Health  Vol.6 No.19 , November 2014
Progression of Cognitive Deficit in Older People with Mild Cognitive Impairment Treated with Cerebrolysin
Abstract: Objectives: Although people with amnestic mild cognitive impairment (aMCI) benefit from cerebrolysin treatment, some still develop dementia. The aim of the current study was to identify most informative clinical assessment tests to predict the therapy efficacy in aMCI subjects treated with cerebrolysin. Methods: We studied patients with amnestic mild cognitive impairment (aMCI; n = 53) who had regular neurocognitive and clinical psychiatric assessments and were treated with cerebrolysin i.v. infusions 20 × 30 ml twice a year over three years period. Data were analyzed using non-parametric statistics, cluster and linear discriminant analyses. Results: Combined mathematical modeling enabled to predict cognitive decline from aMCI to dementia in the cerebrolysin-treated patients based on their initial neurocognitive assessment scores. We identified a “dementia risk group” with fast cognitive decline (i.e. low efficacy of the treatment). Lower baseline scores in the Mattis Dementia Rating Scale Memory subtest, Mini-Mental State Examination (MMSE), 10 word list immediate recall, and Frontal Assessment Battery tests when accompanied by higher depression score (Hamilton Depression Rating Scale) suggest poor prognosis for aMCI patients treated with cerebrolysin. Changes in scores on the MMSE, Boston naming test, Digit span forward, and Wechsler scale subtest “Categorical associations” during the treatment course are more characteristic for patients who convert to dementia than their initial scores. Conclusions: aMCI subjects treated with cerebrolysin with lower baseline cognitive functioning and subclinical depression have poor prognosis in terms of converting to dementia. Changes in the MMSE, Boston naming test, Digit span forward, and Wechsler scale subtest “Categorical associations” scores during the treatment course are more informative to identify patients who will develop dementia than their initial scores.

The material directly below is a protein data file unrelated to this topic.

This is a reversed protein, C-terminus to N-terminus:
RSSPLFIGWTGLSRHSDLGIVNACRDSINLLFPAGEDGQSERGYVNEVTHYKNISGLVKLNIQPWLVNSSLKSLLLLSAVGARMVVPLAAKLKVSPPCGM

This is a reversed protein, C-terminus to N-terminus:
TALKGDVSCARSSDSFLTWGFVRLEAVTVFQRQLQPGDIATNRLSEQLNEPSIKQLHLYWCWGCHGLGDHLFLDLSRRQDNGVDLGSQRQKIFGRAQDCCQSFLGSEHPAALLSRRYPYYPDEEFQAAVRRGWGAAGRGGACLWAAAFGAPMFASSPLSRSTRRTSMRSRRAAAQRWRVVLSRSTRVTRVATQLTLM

Cite this paper: Boksha, I. , Gavrilova, S. , Kolykhalov, I. , Fedorova, I. , Kalyn, I. , Selezneva, N. , Samorodov, A. , Miasoedov, S. and Mukaetova-Ladinska, E. (2014) Progression of Cognitive Deficit in Older People with Mild Cognitive Impairment Treated with Cerebrolysin. Health, 6, 2581-2591. doi: 10.4236/health.2014.619297.

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